The timing of calculating each current difference in the direction in which the current difference does not receive an influence of the applied voltage, and the magnetic pole position, using the calculated current differences, is not restricted to a specific time point. However, if the timing of this calculation is delayed, a phase error occurs due to the rotation of the motor, and phase correction for the phase error is necessary. In addition, although a dead time interval is not considered in the flow chart shown in FIG. 5, if there is a dead time interval, it is necessary to generate the interruption signal T2 by taking the dead time interval into account.

In accordance with the above-explained processing, the current difference type magnetic pole position-detection method can be implemented by using the digital calculation apparatus 4.

As explained above, in order to obtain the current differences in the three-phase short-circuit state, the motor current is detected in synchronization with the phase corresponding to the maximum or minimum voltage command value. On the other hand, in order to obtain the current difference values in the two-phase short-circuit state, the motor current is detected in synchronization with the phase corresponding to the intermediate voltage command value. The phase with which the detection of the motor current is synchronized is not fixed to only one phase corresponding to the maximum, intermediate, or minimum voltage command value, and can be switched. The ability to switch such a phase is particularly necessary between the three-phase short-circuit, in which the current differences are directly calculated in the three-phase short-circuit state, and the two-phase short-circuit method.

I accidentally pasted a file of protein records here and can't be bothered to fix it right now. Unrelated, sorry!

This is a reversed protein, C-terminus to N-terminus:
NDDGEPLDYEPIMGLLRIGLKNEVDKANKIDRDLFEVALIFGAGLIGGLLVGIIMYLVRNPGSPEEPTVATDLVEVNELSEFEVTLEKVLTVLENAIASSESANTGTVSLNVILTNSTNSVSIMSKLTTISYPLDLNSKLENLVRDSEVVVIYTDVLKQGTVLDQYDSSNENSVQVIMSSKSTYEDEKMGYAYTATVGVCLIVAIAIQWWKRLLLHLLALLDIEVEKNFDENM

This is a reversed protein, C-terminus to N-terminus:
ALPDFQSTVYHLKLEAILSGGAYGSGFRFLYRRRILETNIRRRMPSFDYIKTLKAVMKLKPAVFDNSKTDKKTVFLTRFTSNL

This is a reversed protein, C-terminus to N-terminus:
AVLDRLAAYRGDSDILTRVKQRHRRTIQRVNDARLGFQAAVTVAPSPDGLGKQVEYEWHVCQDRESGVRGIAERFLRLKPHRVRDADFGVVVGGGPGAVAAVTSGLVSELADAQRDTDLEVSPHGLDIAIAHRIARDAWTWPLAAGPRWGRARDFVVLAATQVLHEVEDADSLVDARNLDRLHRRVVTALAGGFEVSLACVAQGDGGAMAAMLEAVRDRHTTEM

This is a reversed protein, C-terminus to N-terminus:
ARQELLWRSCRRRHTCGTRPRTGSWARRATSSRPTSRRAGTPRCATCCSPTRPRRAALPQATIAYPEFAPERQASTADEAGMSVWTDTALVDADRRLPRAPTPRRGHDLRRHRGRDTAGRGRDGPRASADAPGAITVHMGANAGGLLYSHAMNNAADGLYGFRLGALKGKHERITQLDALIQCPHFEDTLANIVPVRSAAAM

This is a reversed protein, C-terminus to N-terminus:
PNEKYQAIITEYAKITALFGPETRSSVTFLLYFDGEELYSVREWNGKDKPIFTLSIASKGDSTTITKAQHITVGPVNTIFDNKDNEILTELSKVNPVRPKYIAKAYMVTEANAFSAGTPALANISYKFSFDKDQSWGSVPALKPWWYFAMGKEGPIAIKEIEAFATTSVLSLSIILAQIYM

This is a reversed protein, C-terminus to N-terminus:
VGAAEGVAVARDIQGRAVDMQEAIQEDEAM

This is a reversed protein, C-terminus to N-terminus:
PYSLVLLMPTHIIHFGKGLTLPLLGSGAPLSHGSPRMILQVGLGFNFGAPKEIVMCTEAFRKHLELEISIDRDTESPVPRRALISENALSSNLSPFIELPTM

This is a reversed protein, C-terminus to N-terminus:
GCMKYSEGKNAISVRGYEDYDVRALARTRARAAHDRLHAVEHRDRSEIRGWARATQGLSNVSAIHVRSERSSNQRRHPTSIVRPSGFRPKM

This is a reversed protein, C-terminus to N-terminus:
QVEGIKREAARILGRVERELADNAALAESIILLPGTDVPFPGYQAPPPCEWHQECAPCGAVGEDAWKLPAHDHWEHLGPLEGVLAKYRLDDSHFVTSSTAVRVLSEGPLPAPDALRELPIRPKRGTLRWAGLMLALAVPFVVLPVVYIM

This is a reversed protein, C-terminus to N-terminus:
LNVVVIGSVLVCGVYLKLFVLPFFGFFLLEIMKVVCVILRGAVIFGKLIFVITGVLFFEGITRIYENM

In the following, the third embodiment of the present invention will be explained. Since the above current difference type magnetic pole position-detection method calculates the current differences, based on the induction voltage induced in the motor, if the induction voltage includes harmonic components, influences of the harmonic components sometimes appear on the calculated magnetic pole position. An example of such influences of the harmonic components on the calculated magnetic pole position is shown in FIG. 6. In FIG. 6, it can be seen that the sixth-order harmonic wave with respect to the fundamental frequency appears.

One method of removing such harmonic components is a digital-filter which is composed in the digital calculation apparatus in this embodiment. The composition of a position-sensorless control system is shown in FIG. 7. Although a generally used low-pass filter can be applied to the digital filter 20 shown in FIG. 7, since a frequency of a harmonic wave contained in the calculated magnetic pole position changes depending on the rotational frequency of the motor, it is favorable that a cut-off frequency set up to the digital filter 20 can be changed.

So, the digital filter 20 is composed, as shown in FIG. 8, so that its cut-off frequency is changed according to the motor speed. First, the detected magnetic pole position θ{circumflex over ( )} is input to a speed-calculation unit 21, and the estimated rotational frequency ω{circumflex over ( )} of the motor is calculated. The estimated rotational frequency ω{circumflex over ( )} can be obtained by calculating the rate of change in the magnetic pole position θ{circumflex over ( )}. Further, a cut-off frequency unit 22 determines the cut-off frequency of a digital filter 23, based on the estimated rotational frequency ω{circumflex over ( )}. The cut-off frequency is set as a frequency such that it is lower than the removed harmonic frequency, and a delay of the fundamental component, due to the filtering with the cut-off frequency, can be ignored in the motor-control.